Unfortunately our banking system is no where near ready to be let off fed/govt ICU support. Especially when Euro banks are facing their own issues proving once again how interconnected this banking system really is. So connected that our Fed is now looking into the situation of which banks need what kinds of funding to run day to day operations.

Should Lloyds, Barclays, SocGen, Unicredit or RBS (Royal Bank of Scotland based in UK) have a run, fail, or need to be nationalized, look out for a mini Lehman type of shockwave on top of what we already saw these past few months. Last week an unidentified bank required a $500m emergency loan with a penalty rate from the ECB, further pouring gas on the fire. Mish thinks that might have been Germany's Commerzbank. Meanwhile the ECB is stuck and the idea of Eurobonds to save the system seems off the table. Its really one big mess over in Euro-bank land right now and who knows what surprise lies around the corner.


Risk Off! / 10YR US Treasury Yields 1.986%

Posted by urbandigs

Thu Aug 18th, 2011 10:31 AM

A: Wow, talk about risk off trading. Despite fears of surging rates (myself included) that may arise as part of endgame or a US credit downgrade, money is surging into treasuries sending yields sharply lower. For now, safety is in US Treasuries and Gold. My fear remains, what happens if something changes in regards to the perception that US Treasuries are uber safe and still a bargain with yields so low? What happens if even US Treasuries selloff as other asset classes selloff? That was my real fear, but its completely misplaced right now and flat out wrong. Going against me big time is the fact that the US treasury market is the one place that you can put hundreds of billions of dollars to work, and get it back. No other treasury market is considered as safe and as liquid. So for now, its a big time safe haven and a global deflationary signal.

Via Yahoo Finance:

yhoo_fnance.jpg

With crazy moves like this in the 10YR, I just wonder how fast the reversal might be whenever it comes. 10YR yields at 1.986%, crazy times indeed when investors are willing to take that kind of return; very deflationary.


Global Growth Downgraded / Banks Hoarding, Not Lending...

Posted by urbandigs

Thu Aug 18th, 2011 09:35 AM

A: On the heels of a global growth downgrade from Morgan Stanley, I wanted to briefly check back in on the excess reserves being held by the banking system. We all want banks to be in the business of credit creation via new loans. But we also know since the repeal of Glass Steagall that they got way deeper into investment banking as the housing and credit boom took off during the last decade. Now that the party crashed, banks continue to hoard money in excess reserves where the fed is sterilizing the newly printed money by paying interest on those reserves. One thing is for sure, that money is not entering the economic system, not being extended into new loans and not being multiplied by our fractional reserve banking system. In other words banks are hoarding, not lending.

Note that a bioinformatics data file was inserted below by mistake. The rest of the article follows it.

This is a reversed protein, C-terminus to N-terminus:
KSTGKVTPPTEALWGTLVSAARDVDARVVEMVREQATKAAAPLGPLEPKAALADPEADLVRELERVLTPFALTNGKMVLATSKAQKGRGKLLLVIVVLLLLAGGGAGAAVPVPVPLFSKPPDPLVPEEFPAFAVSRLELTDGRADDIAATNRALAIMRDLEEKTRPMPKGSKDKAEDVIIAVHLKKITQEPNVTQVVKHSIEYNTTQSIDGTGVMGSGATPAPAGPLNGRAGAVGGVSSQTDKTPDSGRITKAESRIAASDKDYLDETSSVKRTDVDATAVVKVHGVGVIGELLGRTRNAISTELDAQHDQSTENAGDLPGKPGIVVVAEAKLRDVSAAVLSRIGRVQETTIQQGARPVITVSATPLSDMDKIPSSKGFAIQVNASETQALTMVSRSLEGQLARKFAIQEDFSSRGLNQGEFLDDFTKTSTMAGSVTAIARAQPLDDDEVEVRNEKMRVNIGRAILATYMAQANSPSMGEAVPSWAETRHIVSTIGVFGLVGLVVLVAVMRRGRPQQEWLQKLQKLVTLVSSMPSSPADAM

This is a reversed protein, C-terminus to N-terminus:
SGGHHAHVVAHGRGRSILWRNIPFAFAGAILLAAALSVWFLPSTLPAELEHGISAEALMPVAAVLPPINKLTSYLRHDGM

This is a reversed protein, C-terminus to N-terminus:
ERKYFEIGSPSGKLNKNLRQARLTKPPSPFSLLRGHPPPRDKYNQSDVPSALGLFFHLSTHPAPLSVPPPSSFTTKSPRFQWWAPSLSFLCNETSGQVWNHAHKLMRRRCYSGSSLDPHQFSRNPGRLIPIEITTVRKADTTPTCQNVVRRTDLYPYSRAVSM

It may not be politically correct or 'the American way' to say this, but banks not lending is probably the best move they can make given the quality of balance sheets and current macro economic conditions. Whether we like it or not, we are still deleveraging and repairing balance sheets. Ask yourself, do we really want banks to overextend credit to an already overleveraged consumer or business in a high unemployment environment following a once in a lifetime housing and credit bust? The answer is no. If anything, now we know what can happen when loans go bad in a mass way.

We knew banks needed to be more prudent in regards to whom they lend to, if we are to avoid another catastrophic wave of mortgage/debt related writedowns/chargeoffs. We also knew that banks needed to cut back the fierce extension of credit that was handed out for much of the last 7-8 years. This is deflation in its purest form - a contraction of credit. Its painful but it must happen and it will happen regardless of government/central bank intervention. After all the stimulus, all the liquidity injections, all the bailouts, all the asset swap programs, what do we have for it in the end?? We have more calls to apply fiscal and monetary policy to stimulate past whatever down cycle we are going through right now - case in point, according to Bloomberg, "Morgan Stanley Lowers Global Growth Forecast"; any why did they do this? And I quote...

"...Morgan Stanley cut its forecast for global growth this year, citing an "insufficient" policy response to Europe's sovereign debt crisis, weakened confidence and the prospect of fiscal tightening."
So now the downturn is related to not enough policy response even though the ECB recently announced they will buy sovereign bonds. When will these guys learn that central banks are pushing on a string! And when will they learn that eventually all this liquidity will have to be removed from the marketplace; please tell me what happens when we really start to tighten?

Back to the point. In times like these, consumers and businesses don't want to take on more debt; rather, they are trying to delever and repair their own balance sheets to get their own fiscal houses in order. Even though I never missed a credit card payment, Citibank cut my credit line from $52,000 down to $11,500 about 18 months ago; an example of how everyone is likely affected by deflationary credit contraction in some way or another. It was the right move for them to do given the times, and they probably did it for most of their credit card customers.